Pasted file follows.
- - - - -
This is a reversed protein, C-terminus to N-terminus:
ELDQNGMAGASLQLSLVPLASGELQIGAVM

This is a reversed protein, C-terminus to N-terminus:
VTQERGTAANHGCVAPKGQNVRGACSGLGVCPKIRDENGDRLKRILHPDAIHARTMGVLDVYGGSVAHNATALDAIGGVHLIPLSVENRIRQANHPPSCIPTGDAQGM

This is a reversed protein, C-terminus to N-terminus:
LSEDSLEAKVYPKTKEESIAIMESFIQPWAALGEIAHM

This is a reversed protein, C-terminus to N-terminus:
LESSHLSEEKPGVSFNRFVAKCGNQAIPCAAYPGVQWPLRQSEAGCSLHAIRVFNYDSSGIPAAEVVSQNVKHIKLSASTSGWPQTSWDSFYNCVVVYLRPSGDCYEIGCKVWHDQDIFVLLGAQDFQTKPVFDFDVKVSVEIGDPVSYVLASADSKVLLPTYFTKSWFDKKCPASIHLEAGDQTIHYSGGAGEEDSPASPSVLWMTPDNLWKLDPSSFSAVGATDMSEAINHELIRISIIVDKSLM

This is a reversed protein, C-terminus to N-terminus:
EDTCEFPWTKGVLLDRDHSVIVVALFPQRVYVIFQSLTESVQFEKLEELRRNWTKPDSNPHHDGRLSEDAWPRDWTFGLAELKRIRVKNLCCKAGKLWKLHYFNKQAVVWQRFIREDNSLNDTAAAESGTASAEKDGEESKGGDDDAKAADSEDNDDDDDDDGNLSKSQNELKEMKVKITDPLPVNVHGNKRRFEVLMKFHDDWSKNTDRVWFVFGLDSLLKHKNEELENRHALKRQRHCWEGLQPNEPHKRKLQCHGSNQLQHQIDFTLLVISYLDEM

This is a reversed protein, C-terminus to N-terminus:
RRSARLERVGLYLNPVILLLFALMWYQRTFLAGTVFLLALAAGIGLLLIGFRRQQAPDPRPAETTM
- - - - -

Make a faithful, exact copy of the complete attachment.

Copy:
This is a reversed protein, C-terminus to N-terminus:
ELDQNGMAGASLQLSLVPLASGELQIGAVM

This is a reversed protein, C-terminus to N-terminus:
VTQERGTAANHGCVAPKGQNVRGACSGLGVCPKIRDENGDRLKRILHPDAIHARTMGVLDVYGGSVAHNATALDAIGGVHLIPLSVENRIRQANHPPSCIPTGDAQGM

This is a reversed protein, C-terminus to N-terminus:
LSEDSLEAKVYPKTKEESIAIMESFIQPWAALGEIAHM

This is a reversed protein, C-terminus to N-terminus:
LESSHLSEEKPGVSFNRFVAKCGNQAIPCAAYPGVQWPLRQSEAGCSLHAIRVFNYDSSGIPAAEVVSQNVKHIKLSASTSGWPQTSWDSFYNCVVVYLRPSGDCYEIGCKVWHDQDIFVLLGAQDFQTKPVFDFDVKVSVEIGDPVSYVLASADSKVLLPTYFTKSWFDKKCPASIHLEAGDQTIHYSGGAGEEDSPASPSVLWMTPDNLWKLDPSSFSAVGATDMSEAINHELIRISIIVDKSLM

This is a reversed protein, C-terminus to N-terminus:
EDTCEFPWTKGVLLDRDHSVIVVALFPQRVYVIFQSLTESVQFEKLEELRRNWTKPDSNPHHDGRLSEDAWPRDWTFGLAELKRIRVKNLCCKAGKLWKLHYFNKQAVVWQRFIREDNSLNDTAAAESGTASAEKDGEESKGGDDDAKAADSEDNDDDDDDDGNLSKSQNELKEMKVKITDPLPVNVHGNKRRFEVLMKFHDDWSKNTDRVWFVFGLDSLLKHKNEELENRHALKRQRHCWEGLQPNEPHKRKLQCHGSNQLQHQIDFTLLVISYLDEM

This is a reversed protein, C-terminus to N-terminus:
RRSARLERVGLYLNPVILLLFALMWYQRTFLAGTVFLLALAAGIGLLLIGFRRQQAPDPRPAETTM